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More browser bugs, but less risk?
Published: 2007-08-28

Software with fewer bugs is not necessarily less risky to use, according to a recent study conducted by the Honeynet Project.

The study analyzed client-side attacks in the wild using a large list of 300,000 URLs gathered during two weeks in May 2007 by automated virtual machines. Older versions of the three major browsers for Windows -- Microsoft's Internet Explorer 6 SP2, Mozilla's Firefox 1.5.0, and Opera's Opera 8.0.0 -- were each used to browse the same subset, about 10 percent, of the sites. While researchers have disclosed about twice as many vulnerabilities for Firefox 1.5.0 as for Internet Explorer 6 SP2, the Honeynet Project found no attacks against the browser. Microsoft's Web software, however, was compromised nearly 200 times.

While Microsoft Internet Explorer 6 commands an overwhelmingly greater share of the market than Firefox 1.5 -- 45 percent versus less than 2 percent as of July 2007, according to Net Appplication's Market Share report -- the researchers focused on Mozilla's faster patching, as compared to Microsoft, as an explanation for the discrepancy.

"Firefox is truly a moving target," the five authors wrote. Opera's browser had the smallest number of flaws and, like Firefox, was not compromised.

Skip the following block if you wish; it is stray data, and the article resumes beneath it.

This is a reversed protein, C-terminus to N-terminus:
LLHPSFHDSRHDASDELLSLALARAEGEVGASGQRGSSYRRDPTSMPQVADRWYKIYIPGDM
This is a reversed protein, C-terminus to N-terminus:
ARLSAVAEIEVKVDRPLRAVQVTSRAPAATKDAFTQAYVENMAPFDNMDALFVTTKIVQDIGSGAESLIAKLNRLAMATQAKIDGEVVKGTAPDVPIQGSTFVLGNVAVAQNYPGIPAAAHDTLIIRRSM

The survey used a large list of 300,000 URLs belonging to about 150,000 hosts, finding that pornographic sites have the highest incidence -- about 0.6 percent -- of malicious sites, but that all categories included some sites that could lead to compromise. Using hidden iframes to redirect a visitor's Web browser to a malicious download site has become a popular way of infecting systems. The MPack infection kit has used the method to infect a large number of systems.

The study also discovered that, despite poor coverage -- only about 12 percent -- of malicious Web sites, blacklists managed to protect the browsers from exploitation because the lists blocked the key servers used to upload malicious code to victims' systems. The researchers also found that patching is a very effective way to secure systems. A fully-patched version of Internet Explorer 6 visited 2,289 malicious sites, none of which managed to compromise the system.

The latest versions of the browsers are Internet Explorer 7.0, Firefox, and Opera 9.23.

A nod to ZDNet's Zero Day blog.

If you have tips or insights on this topic, please contact SecurityFocus.

Posted by: Robert Lemos
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Valid data, faulty conclusions 2007-08-28
Anonymous (1 replies)


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